With fall finally here, it's beneficial to know which vegetables are in their prime. After all, in-season produce is always the freshest and most nutritious. Personally, I always try to eat in-season produce, but supermarkets don't seem to know the meaning of this (tomatoes in winter, anyone?).To really connect with the season of fall, here are five vegetables you should put on your plate this autumn.
These little green gems are generally in-season from late September to February. They're filled with vitamins K, C, and A, which means this vegetable promotes healthy bones, supports immune system health, and even prevents kidney stones.
When shopping for Brussels sprouts, feel free to buy them with or without their stem still attached. This won't affect the flavor; however, it is important to note smaller sprouts tend to taste sweeter, while bigger sprouts have a tendency to taste more like cabbage. To prepare them, just trim off the dry stem at the base and any loose outer leaves. There are so many different dishes to make featuring Brussels sprouts, but to keep it simple (and healthy), try roasting them.
Did you know butternut squash has more vitamin A than a pumpkin? That makes it a powerful antioxidant, good in protecting the body from lung and oral cavity cancers. Not to mention it keeps your skin and eyes looking (and operating) their best.
This cylindrical shaped squash comes into season late September through early March. When shopping for these cute squashes, make sure the skin is matte for the best flavor. Known for its buttery orange flesh, this squash does well when prepared as a delicious soup (especially on colder days) or roasted. Plus, you can save the seeds and roast them as a snack!
Turnips are a little tricky - just like any other commercial vegetable, they're available year round. However, they are at their best during the fall, when they are fully mature, and spring, when they are smallest and sweetest. However, when shopping for turnips this fall, bigger is not necessarily better - the smaller ones with the smoothest skin will taste the best. Either way, turnips are loaded with vitamins A, C, E, and other nutrients such as folate, copper, calcium, and dietary fiber.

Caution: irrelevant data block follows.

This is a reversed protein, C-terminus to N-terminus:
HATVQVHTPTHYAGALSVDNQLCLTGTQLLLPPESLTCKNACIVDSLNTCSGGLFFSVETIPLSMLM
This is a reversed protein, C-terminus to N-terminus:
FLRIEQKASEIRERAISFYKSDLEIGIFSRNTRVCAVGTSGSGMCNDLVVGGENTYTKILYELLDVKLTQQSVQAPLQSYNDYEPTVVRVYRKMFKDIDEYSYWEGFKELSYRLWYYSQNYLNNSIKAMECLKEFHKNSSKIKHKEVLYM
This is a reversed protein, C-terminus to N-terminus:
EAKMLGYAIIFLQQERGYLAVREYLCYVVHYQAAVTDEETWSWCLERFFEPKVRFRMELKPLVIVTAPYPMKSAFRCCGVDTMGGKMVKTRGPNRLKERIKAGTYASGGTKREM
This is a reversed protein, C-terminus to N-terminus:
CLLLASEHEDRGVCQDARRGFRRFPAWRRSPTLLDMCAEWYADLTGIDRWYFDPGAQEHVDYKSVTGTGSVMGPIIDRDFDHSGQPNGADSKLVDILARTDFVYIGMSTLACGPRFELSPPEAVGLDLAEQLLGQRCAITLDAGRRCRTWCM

These make them good candidates for promoting bone health, aiding in digestion, and even preventing cancer. To get these amazing benefits, try sauteing them or making turnip fries (a great alternative to French fries).
These orange (or purple) fleshed tubers have generous amounts of vitamins A, C, and other nutrients like manganese, copper, potassium, and fiber (to name a few). These vegetables are loaded with antioxidants, have anti-inflammatory benefits, and even help regulate blood sugar levels. Since tubers generally don't like colder temperatures, they reach their peak before temperatures start dipping too low (aka the beginning of fall).
When shopping for sweet potatoes, the heavier, less blemished ones are your best bets in terms of quality. You can make sweet potato mash (perfect for Thanksgiving), or deliciously simple baked sweet potatoes.
Chinese Long Beans
These green beans are great sources of vitamins B1, B2 and B6, iron, fiber, and manganese. This makes them great for revitalizing energy, promoting digestive health, and even joint health. When shopping, be sure to choose brightly colored, flexible beans free of blemishes.
They are freshest from late summer to early fall, and taste great when boiled, drained, and seasoned with lemon juice, oil, pepper, and salt, or try them stir fried with garlic.